Cocaine detection in hair: Effect of retroviral infection, age, morphine, and alcohol

Persistent Link:
http://hdl.handle.net/10150/291477
Title:
Cocaine detection in hair: Effect of retroviral infection, age, morphine, and alcohol
Author:
Poet, Torka Sue, 1966-
Issue Date:
1991
Publisher:
The University of Arizona.
Rights:
Copyright © is held by the author. Digital access to this material is made possible by the University Libraries, University of Arizona. Further transmission, reproduction or presentation (such as public display or performance) of protected items is prohibited except with permission of the author.
Abstract:
Factors affecting the deposition of cocaine into hair and the relationships between those concentrations, survey questionnaire results and natural killer cell activities were investigated. First, two and 18 month old mice were infected with LP-BM5, injected with cocaine, and hair cocaine content measured. There was no difference in cocaine concentration between the age groups. Retrovirally infection mice had greater amounts of cocaine in their hair. Next, a group of mice were fed an ethanol diet and injected with cocaine. There was a decrease in cocaine recovered in the hair of the ethanol-fed mice. In a group of human drug users no correlation was found between survey questionnaire answers and hair cocaine concentrations. There was a correlation between natural killer cell activity and hair cocaine concentrations. It was concluded that hair analysis for cocaine may have a place in clinical settings, but a predictive correlation between drug intake and hair concentration may not be possible.
Type:
text; Thesis-Reproduction (electronic)
Keywords:
Health Sciences, Toxicology.; Chemistry, Analytical.
Degree Name:
M.S.
Degree Level:
masters
Degree Program:
Graduate College; Pharmacology and Toxicology
Degree Grantor:
University of Arizona
Advisor:
Watson, Ronald R.

Full metadata record

DC FieldValue Language
dc.language.isoen_USen_US
dc.titleCocaine detection in hair: Effect of retroviral infection, age, morphine, and alcoholen_US
dc.creatorPoet, Torka Sue, 1966-en_US
dc.contributor.authorPoet, Torka Sue, 1966-en_US
dc.date.issued1991en_US
dc.publisherThe University of Arizona.en_US
dc.rightsCopyright © is held by the author. Digital access to this material is made possible by the University Libraries, University of Arizona. Further transmission, reproduction or presentation (such as public display or performance) of protected items is prohibited except with permission of the author.en_US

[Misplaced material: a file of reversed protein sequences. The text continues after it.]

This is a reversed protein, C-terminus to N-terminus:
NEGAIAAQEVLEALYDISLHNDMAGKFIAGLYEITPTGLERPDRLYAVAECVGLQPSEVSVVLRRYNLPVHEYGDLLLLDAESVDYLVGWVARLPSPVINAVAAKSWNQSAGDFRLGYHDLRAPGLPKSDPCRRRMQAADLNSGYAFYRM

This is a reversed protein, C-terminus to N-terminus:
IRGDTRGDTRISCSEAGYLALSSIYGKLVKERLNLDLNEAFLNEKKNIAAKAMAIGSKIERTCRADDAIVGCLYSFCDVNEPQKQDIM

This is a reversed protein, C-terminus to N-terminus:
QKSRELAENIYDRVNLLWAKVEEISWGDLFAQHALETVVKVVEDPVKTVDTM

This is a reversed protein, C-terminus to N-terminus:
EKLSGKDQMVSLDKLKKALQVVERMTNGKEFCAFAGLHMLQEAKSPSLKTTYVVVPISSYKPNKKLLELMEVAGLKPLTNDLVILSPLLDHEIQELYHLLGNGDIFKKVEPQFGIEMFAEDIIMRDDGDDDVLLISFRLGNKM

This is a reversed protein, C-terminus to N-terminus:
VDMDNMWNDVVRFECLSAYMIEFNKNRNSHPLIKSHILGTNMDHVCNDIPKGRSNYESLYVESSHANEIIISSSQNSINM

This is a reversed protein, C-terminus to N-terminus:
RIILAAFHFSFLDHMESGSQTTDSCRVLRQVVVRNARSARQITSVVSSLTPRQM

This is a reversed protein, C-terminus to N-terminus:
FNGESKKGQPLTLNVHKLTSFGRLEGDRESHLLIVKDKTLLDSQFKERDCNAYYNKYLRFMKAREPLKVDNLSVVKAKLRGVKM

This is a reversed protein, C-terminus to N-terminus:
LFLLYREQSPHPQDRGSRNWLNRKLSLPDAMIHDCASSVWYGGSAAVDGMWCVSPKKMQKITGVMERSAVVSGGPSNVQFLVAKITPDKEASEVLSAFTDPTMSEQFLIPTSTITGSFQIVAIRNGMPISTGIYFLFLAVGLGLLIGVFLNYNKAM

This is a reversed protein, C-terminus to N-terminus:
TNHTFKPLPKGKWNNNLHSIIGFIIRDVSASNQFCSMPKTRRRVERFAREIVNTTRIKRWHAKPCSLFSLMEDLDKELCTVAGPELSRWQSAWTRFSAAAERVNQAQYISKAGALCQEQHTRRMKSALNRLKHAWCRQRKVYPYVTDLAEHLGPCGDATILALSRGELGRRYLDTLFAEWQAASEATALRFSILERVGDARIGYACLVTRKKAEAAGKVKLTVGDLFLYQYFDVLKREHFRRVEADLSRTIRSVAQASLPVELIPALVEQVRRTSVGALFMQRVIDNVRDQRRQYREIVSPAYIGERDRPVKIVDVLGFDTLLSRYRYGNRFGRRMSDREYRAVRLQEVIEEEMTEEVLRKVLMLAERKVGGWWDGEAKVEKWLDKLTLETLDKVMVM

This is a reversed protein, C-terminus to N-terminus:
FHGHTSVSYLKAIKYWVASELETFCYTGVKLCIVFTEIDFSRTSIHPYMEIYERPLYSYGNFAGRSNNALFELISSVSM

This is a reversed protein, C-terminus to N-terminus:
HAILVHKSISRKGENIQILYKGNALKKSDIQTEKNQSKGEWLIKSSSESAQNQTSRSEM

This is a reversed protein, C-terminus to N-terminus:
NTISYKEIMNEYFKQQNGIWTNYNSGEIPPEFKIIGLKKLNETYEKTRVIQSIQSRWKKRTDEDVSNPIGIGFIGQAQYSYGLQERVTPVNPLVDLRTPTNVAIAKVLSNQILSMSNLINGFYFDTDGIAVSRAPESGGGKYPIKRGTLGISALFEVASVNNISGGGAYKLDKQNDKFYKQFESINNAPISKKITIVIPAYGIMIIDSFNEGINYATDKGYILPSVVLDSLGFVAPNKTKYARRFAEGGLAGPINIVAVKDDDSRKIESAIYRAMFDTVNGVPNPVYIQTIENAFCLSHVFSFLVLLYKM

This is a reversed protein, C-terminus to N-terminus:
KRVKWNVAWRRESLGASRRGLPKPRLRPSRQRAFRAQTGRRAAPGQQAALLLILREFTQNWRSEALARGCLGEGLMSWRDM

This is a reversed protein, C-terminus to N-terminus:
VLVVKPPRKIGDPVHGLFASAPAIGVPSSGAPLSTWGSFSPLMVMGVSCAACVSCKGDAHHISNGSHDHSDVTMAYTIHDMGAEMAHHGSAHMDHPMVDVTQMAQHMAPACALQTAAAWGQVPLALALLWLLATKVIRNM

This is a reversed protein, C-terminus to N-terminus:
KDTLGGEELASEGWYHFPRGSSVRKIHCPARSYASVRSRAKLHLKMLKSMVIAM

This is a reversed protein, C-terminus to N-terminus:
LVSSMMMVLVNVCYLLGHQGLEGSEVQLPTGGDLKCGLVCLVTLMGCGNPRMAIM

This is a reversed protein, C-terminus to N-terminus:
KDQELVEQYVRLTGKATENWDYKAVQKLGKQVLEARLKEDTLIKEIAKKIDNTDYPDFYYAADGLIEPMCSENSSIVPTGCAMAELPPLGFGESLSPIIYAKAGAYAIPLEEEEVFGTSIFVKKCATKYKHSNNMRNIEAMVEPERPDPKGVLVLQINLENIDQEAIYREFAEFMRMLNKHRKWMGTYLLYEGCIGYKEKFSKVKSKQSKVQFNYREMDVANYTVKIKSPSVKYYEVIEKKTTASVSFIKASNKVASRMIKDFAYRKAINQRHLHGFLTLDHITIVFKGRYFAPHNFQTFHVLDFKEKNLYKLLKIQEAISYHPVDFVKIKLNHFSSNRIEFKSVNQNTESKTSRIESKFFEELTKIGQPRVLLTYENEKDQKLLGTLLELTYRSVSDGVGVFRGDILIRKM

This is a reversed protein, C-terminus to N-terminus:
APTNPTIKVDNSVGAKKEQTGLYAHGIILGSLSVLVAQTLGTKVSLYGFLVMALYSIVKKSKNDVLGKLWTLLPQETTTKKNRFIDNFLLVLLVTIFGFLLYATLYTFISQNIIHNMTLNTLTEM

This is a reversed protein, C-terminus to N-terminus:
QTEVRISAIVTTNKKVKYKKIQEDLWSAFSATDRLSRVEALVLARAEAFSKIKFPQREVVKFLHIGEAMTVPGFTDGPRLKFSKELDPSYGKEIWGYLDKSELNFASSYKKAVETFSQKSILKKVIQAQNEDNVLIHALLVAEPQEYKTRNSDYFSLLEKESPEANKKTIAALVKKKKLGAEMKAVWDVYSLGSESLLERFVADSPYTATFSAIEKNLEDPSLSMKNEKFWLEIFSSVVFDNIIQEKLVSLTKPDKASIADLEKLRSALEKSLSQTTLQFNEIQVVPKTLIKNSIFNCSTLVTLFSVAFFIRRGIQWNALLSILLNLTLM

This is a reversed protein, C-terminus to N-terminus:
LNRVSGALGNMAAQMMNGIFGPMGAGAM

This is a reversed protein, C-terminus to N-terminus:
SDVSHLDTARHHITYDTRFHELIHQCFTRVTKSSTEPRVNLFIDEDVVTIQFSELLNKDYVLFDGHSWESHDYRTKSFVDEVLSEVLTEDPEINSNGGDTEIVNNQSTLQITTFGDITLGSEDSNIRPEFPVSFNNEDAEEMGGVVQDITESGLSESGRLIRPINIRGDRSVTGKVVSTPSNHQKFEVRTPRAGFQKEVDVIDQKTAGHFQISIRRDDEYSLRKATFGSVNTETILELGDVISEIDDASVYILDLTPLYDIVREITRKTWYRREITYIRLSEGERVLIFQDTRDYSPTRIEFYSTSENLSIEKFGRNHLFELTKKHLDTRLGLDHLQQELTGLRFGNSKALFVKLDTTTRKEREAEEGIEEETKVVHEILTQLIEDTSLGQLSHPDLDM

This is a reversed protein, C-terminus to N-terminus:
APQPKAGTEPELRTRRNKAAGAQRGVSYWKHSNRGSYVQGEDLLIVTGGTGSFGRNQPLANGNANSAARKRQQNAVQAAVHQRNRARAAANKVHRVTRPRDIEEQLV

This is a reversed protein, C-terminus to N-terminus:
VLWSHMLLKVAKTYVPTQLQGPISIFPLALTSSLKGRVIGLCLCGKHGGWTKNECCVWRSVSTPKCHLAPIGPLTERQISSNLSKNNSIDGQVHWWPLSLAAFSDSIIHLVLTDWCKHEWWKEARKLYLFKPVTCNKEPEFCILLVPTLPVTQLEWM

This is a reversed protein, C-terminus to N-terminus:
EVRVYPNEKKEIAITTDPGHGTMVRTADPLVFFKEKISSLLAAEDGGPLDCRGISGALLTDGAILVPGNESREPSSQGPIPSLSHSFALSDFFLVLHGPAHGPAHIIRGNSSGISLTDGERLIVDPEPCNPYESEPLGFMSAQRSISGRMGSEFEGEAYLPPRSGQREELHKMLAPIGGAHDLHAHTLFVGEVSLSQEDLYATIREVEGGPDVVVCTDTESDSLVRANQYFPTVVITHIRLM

dc.description.abstractFactors affecting the deposition of cocaine into hair and the relationships between those concentrations, survey questionnaire results and natural killer cell activities were investigated. First, two and 18 month old mice were infected with LP-BM5, injected with cocaine, and hair cocaine content measured. There was no difference in cocaine concentration between the age groups. Retrovirally infection mice had greater amounts of cocaine in their hair. Next, a group of mice were fed an ethanol diet and injected with cocaine. There was a decrease in cocaine recovered in the hair of the ethanol-fed mice. In a group of human drug users no correlation was found between survey questionnaire answers and hair cocaine concentrations. There was a correlation between natural killer cell activity and hair cocaine concentrations. It was concluded that hair analysis for cocaine may have a place in clinical settings, but a predictive correlation between drug intake and hair concentration may not be possible.en_US
dc.typetexten_US
dc.typeThesis-Reproduction (electronic)en_US
dc.subjectHealth Sciences, Toxicology.en_US
dc.subjectChemistry, Analytical.en_US
thesis.degree.nameM.S.en_US
thesis.degree.levelmastersen_US
thesis.degree.disciplineGraduate Collegeen_US
thesis.degree.disciplinePharmacology and Toxicologyen_US
thesis.degree.grantorUniversity of Arizonaen_US
dc.contributor.advisorWatson, Ronald R.en_US
dc.identifier.proquest1345418en_US
dc.identifier.bibrecord.b27028811en_US
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